By Amanda Wheeler
Sometimes the loudest voice is not the most responsible when it comes to public health. And we can all agree that it’s important to get the facts when making a decision that will impact our health and well-being and that of our families. As Pennsylvanians discuss tobacco and e-cigarettes, we need to make more room for the stories of thousands of people like me who may have turned to vaping to quit smoking traditional cigarettes.
My story is like that of so many adults in Pennsylvania who have used this harm reduction method to gradually wean themselves off cigarettes and quit smoking altogether. While the path to quitting smoking is different for everyone, it’s important for us to have an honest conversation about the importance of vaping products when it comes to providing adults with safer options.
Some people argue that banning flavored vaping products and increasing taxes will make them less appealing to young people and curb their use by adults. The truth is, this approach doesn’t work and does more to undermine public health by increasing youth smoking rates, eliminating an important harm reduction tool for adult smokers who want to quit, and fueling the illicit market. . In fact, a recent study published by the American Medical Association found that when San Francisco banned flavored vaping products, young people were twice as likely to smoke cigarettes as cities without a flavor ban.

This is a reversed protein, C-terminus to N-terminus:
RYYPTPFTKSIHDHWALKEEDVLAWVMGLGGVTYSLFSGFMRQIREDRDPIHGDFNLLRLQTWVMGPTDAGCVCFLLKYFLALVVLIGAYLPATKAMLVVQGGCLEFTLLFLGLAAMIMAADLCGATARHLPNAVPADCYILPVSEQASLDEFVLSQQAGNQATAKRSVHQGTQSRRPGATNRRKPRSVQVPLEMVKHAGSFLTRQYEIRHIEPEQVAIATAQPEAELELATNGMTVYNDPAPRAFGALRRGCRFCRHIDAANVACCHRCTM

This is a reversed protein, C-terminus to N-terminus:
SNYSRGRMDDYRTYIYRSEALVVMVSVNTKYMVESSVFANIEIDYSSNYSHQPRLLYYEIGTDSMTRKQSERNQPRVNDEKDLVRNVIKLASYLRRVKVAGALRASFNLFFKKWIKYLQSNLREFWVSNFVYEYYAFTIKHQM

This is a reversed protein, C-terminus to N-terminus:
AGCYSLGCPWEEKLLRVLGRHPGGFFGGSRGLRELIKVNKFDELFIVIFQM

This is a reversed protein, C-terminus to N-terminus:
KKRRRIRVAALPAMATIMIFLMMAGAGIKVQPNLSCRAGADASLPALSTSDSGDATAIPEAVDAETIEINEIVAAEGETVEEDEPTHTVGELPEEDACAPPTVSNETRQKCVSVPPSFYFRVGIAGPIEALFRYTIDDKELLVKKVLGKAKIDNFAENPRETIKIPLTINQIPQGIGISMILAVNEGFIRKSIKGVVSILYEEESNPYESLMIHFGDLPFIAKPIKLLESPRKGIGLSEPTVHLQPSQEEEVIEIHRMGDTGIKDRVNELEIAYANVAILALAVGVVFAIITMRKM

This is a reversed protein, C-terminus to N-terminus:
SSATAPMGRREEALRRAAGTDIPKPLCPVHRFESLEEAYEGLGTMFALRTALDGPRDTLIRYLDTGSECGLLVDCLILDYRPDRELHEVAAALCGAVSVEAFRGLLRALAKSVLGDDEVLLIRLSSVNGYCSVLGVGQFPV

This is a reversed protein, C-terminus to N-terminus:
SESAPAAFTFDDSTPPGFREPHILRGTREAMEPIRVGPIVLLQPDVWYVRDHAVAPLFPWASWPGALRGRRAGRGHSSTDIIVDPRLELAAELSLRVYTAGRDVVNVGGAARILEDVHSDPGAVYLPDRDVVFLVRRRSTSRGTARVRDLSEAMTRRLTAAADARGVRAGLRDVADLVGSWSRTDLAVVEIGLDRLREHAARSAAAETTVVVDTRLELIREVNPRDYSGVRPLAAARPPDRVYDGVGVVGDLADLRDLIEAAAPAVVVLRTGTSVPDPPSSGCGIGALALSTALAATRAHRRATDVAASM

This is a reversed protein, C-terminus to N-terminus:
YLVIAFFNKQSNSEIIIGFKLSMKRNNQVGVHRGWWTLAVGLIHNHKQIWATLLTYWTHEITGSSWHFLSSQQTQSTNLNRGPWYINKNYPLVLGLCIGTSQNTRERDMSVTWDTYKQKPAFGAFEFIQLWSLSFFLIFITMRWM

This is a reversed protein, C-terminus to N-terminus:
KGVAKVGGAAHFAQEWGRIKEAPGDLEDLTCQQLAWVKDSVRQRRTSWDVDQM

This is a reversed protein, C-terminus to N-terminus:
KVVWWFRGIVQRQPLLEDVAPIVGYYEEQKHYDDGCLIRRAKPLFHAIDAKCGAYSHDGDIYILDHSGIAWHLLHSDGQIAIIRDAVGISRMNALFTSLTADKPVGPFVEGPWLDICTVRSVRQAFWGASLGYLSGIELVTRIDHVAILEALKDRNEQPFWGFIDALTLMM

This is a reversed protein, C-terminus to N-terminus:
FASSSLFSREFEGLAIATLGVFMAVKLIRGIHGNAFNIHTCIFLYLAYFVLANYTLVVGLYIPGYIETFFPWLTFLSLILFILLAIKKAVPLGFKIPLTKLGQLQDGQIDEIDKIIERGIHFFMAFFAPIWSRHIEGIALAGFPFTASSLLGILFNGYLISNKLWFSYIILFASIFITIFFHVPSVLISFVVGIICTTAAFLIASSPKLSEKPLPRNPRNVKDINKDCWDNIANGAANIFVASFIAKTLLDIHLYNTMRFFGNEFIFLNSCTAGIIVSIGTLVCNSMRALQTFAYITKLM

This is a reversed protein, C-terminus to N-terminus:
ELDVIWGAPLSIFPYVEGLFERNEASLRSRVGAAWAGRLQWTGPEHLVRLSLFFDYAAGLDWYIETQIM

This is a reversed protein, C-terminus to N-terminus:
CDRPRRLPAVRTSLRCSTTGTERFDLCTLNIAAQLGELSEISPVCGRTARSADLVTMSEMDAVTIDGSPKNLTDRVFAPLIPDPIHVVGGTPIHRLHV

As a mother, I share the same concerns as many parents in Pennsylvania when it comes to keeping tobacco and vaping products out of reach of young people. That’s why my organization supports strong public health and education campaigns that have reduced youth vaping nationwide by nearly 60 percent, according to the CDC’s Youth Smoking Survey. It’s proof that we don’t need to prevent adults who want to quit smoking from using these smokeless products if we take the time to discourage and prevent young people from using them.
Local bans and tax hikes also make our communities less safe by funding criminal enterprises that are more than willing to meet demand when legitimate products are harder to come by. In Massachusetts, a ban on menthol cigarettes and flavored vaping products has led to an influx of illicit products, including from a Pennsylvania-based smuggling ring.
Of course, vaping is not without risk, but studies have shown that it carries 95% less risk than cigarettes. For the majority of adult smokers who say they want to quit, vaping can offer significantly better health outcomes.
We can’t ignore the fact that millions of Americans have successfully quit smoking using a method more effective than any nicotine replacement therapy ever devised. And as responsible parents, retailers and policymakers, we must promote ways to help adult smokers in Pennsylvania make better choices while ensuring that young people never start using nicotine.
Amanda Wheeler is president of the American Vapor Manufacturers Association.